When Adena Astrowsky set out to write a book about her grandmother Mania Lichtenstein’s memories from the Holocaust, she assumed it would just be a valuable keepsake for her children and other family members.
Little did she realize that Living Among the Dead: My Grandmother’s Holocaust Survival Story of Love and Strength was going to be a bestseller in several Amazon categories: Jewish Holocaust History, Jewish History, Historical Biographies and High School books, and that it would be added to the Scottsdale Unified School District’s middle school curriculum.
While her grandmother didn’t hide the fact that she was a holocaust survivor, it wasn’t always easy to ask her questions. But Mania also realized that survivor’s stories would die with them if they weren’t shared and documented.
So Adena would spend time with her, asking questions and pulling out details from when Mania was in a labor camp and escaped to the forest, for months in the middle of winter, until liberation.
“I realized, as a trauma victim when you talk about the experience, you’re reliving it,” says Adena. “It would force her to have one to two weeks of nightmares and sleepless nights, so you had to pick and choose what you wanted to ask and when you wanted to ask it.”
Mania also adored her great grandchildren, so Adena would often bring them with her. “If I was driving her crazy with a poorly worded question, if they were with me, she would give me a little wiggle room and answer the question,” she jokes.
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A unique part of the book is the addition of Mania’s writings and poetry. “She did write a lot in the 90s and early 2000s as a way of dealing with things,” explains Adena. “She was a beautiful poet, and I wish she had written more.”
In her effort to assimilate as a refugee, Mania spoke six different languages, with English being her last. Most of her writings were in English, but there were two writings in Yiddish and one in Polish that Adena had translated for the book, along with the original texts.
Originally, the title of the self-published book was Mother of Souls. “I got that from what my grandmother’s name meant,” says Adena. “I saw that (translation), and it was perfectly fitting. She was the ‘mother of souls.’ She was the only living mother, the only one to survive, and I also put a sunflower on the cover because it reminded her of her childhood.”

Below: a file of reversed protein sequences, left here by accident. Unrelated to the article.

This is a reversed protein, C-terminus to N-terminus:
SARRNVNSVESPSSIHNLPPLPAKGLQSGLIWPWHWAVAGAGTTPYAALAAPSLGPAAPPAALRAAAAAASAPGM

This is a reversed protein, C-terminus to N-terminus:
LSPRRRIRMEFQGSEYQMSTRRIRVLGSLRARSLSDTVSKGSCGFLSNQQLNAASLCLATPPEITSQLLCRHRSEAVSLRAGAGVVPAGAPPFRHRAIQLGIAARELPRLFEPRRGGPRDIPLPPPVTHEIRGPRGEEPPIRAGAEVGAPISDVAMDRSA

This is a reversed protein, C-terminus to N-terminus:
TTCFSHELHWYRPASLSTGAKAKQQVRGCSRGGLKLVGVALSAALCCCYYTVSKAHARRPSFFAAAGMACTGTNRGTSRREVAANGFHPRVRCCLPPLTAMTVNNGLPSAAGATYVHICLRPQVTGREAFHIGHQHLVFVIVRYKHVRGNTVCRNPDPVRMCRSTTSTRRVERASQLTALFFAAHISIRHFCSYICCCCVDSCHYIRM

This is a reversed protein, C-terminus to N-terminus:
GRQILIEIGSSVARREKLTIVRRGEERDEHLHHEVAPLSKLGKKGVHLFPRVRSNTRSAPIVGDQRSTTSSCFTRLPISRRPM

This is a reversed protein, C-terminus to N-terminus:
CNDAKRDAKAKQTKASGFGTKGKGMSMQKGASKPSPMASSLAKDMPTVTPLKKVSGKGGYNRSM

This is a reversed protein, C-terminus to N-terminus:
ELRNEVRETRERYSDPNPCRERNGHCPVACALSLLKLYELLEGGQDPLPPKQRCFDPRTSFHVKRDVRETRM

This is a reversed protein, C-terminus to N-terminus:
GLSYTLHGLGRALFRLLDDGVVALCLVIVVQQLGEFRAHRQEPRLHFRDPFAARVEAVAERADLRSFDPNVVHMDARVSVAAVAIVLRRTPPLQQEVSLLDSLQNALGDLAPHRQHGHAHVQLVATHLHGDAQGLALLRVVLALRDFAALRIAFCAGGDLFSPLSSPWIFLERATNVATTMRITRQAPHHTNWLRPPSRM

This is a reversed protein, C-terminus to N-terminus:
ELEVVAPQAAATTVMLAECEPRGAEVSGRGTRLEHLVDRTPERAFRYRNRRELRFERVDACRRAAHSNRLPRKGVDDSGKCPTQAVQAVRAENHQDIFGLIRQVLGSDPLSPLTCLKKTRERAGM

Mania passed away a month after the book was published, three days before Adena’s son and daughters b’nai mitzvah on March 15, 2017.
Adena knew that her grandmother would go from the hospital to hospice care, so she took her children to visit their great grandmother one last time. During their visit, Mania asked the children to recite their Torah portion for her.
As the children spoke, Adena noticed her grandmother close her eyes. “To me, she looked very at peace with everything. It was difficult and beautiful all at the same time.”
After her grandmother’s passing, Adena and her son Zachary (who wrote an award-winning science fiction book called The Uncontrolled) were at an author’s event when someone recommended that she seek a traditional publishing house to publish Mania’s story.
Adena did some research and found Liesbeth Heenk, owner of Amsterdam Publishers. Located in the Netherlands, Amsterdam Publishers specializes in printing Holocaust memoirs.
After a reworking a few things from the original story, changing the cover and the title, Living Among the Dead: My Grandmother’s Holocaust Survival Story of Love and Strength, was published on March 3, 2020.
Shortly after Living Among the Dead’s release, Adena was invited to do a book signing at the United States Holocaust Memorial Museum in Washington, DC.
“They had a beautiful display and signs all over the museum. The staff was wonderful,” remembers Adena. “It was emotional to see your name and your book there and the lines of people to meet you and take a picture. They told me it was one of the most successful book signings they ever had at the museum.”
That was her only in-person book signing. “From DC, we took the Amtrak to New York and stopped in New Rochelle to say ‘hi’ to my aunt, and the National Guard appeared a day later.”
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Adena looks forward to more book signings and events, but in the meantime, besides raising three active teenagers, she is busy with her work as a prosecutor with the Maricopa County Attorney’s office, where she has worked for more than 15 years.
She would like to see the county attorney get more involved with the hate crimes and bias incidents happening in our community. “I’m hoping my office will become more active creating resources or education because there are so many people experiencing things like this,” she says.
Adena taught Sunday School at Temple Solel for eight years, and after that, she co-taught a class on Holocaust studies.
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“It’s about the students learning the history and the stories and talking about the survivors and resistance fighters and important people from the war,” she says. “About anti-Semitism and bullying and being an upstander versus a bystander. That was a great two years for me.”